A week or so ago, I began contemplating using a pen name for manuscript submission. This move, I thought, would follow in a great literary tradition of authors whose work I admire. In consulting with my mentor through UT’s MFA program, however, several points were raised that I felt bore repeating here:
1. Using a pen name could mean that people won’t identify “the real you” with your work. That is, your persona or pseudonym receives the credit. Much like the ventriloquist plagued by the reputation of his puppet, authors too sometimes become overshadowed by the power of their pen name.
2. A pen name can serve as a hiding spot or a shield. Some people may consider this a good thing, but in the end, pen names can sometimes cause writers to avoid accountability for their words by blaming this “imaginary friend” of sorts. Comfort and liberation can come from this idea, of course, but at what price?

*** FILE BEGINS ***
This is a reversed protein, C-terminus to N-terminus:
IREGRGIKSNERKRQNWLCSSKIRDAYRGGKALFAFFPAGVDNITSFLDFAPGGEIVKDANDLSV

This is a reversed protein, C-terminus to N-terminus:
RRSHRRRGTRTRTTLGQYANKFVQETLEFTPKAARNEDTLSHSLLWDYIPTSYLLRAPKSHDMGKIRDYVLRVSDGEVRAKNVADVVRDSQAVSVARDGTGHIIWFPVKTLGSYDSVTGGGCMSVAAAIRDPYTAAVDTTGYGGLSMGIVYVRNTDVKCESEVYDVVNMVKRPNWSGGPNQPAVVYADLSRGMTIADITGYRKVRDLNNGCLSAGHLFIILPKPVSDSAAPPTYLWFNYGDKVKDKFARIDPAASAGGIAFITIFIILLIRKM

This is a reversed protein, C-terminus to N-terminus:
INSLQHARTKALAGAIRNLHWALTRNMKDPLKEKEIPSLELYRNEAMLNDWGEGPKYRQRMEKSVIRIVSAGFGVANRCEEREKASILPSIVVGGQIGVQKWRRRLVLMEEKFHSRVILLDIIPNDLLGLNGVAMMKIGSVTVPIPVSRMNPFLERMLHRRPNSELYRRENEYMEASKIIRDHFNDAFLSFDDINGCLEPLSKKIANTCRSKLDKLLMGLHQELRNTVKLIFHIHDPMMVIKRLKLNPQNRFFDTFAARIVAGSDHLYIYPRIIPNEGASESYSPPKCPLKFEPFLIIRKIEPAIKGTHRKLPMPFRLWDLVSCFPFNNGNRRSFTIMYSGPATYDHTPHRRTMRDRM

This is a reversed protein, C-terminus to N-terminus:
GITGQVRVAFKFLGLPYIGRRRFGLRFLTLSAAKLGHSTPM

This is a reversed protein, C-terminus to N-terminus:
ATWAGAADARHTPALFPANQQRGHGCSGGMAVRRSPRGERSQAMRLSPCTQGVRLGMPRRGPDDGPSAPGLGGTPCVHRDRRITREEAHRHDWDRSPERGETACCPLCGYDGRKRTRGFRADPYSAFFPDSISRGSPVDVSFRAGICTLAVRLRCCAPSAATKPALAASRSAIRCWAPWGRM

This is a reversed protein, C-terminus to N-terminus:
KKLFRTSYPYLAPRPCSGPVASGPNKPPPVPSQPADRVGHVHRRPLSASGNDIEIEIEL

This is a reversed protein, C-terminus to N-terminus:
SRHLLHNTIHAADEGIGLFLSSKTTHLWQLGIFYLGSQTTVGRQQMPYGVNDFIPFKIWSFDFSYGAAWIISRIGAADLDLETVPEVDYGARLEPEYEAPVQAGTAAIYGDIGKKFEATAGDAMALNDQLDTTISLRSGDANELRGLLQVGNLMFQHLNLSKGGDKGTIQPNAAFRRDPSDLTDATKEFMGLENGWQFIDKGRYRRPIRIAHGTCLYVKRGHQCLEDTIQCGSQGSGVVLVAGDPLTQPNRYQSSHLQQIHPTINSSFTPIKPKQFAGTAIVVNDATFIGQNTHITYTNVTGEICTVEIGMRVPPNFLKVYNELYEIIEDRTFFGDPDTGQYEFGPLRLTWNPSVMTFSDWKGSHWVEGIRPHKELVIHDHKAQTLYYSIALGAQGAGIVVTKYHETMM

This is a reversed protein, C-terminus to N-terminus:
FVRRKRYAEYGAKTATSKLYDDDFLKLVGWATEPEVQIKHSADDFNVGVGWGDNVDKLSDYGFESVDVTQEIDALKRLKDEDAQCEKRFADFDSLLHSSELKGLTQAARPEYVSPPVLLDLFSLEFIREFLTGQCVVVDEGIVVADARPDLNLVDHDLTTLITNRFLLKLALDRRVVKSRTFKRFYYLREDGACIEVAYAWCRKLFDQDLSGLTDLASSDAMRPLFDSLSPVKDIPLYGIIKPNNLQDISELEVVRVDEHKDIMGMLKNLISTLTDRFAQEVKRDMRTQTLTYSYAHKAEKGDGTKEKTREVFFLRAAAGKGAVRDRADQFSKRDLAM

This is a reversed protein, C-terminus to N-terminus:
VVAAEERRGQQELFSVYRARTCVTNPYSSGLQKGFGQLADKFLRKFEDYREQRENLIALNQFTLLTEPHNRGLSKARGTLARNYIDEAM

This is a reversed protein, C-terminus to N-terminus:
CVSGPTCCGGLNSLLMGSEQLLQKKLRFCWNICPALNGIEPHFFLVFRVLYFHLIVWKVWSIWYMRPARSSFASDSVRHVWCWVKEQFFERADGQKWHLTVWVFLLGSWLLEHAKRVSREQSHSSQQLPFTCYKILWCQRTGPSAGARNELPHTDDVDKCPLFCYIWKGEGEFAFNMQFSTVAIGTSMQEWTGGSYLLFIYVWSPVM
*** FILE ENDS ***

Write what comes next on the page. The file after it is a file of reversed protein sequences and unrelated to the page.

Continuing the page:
3. When people go into the bookstore, do you want them looking for work by (your name here), or do you want them seeking words by this moniker? True, you and your pseudonym may be one and the same, but there’s always that lurking barrier that arises through the use of another identity. In this society where we value openness and sincerity, pen names impart a certain shade or veil that readers today don’t necessarily enjoy.
In the end, of course, I decided against my proposed pen name. It was, at best, a passing fancy, and one best left in the annals of my writing history. If some day I decide to change course, I’ll probably take the Nora Roberts route: Let people get to know “the real me” first, then later write under an assumed name that everyone knows is mine in the first place. For the time being, I’m just me. As common and as average as my name is, it’s still mine.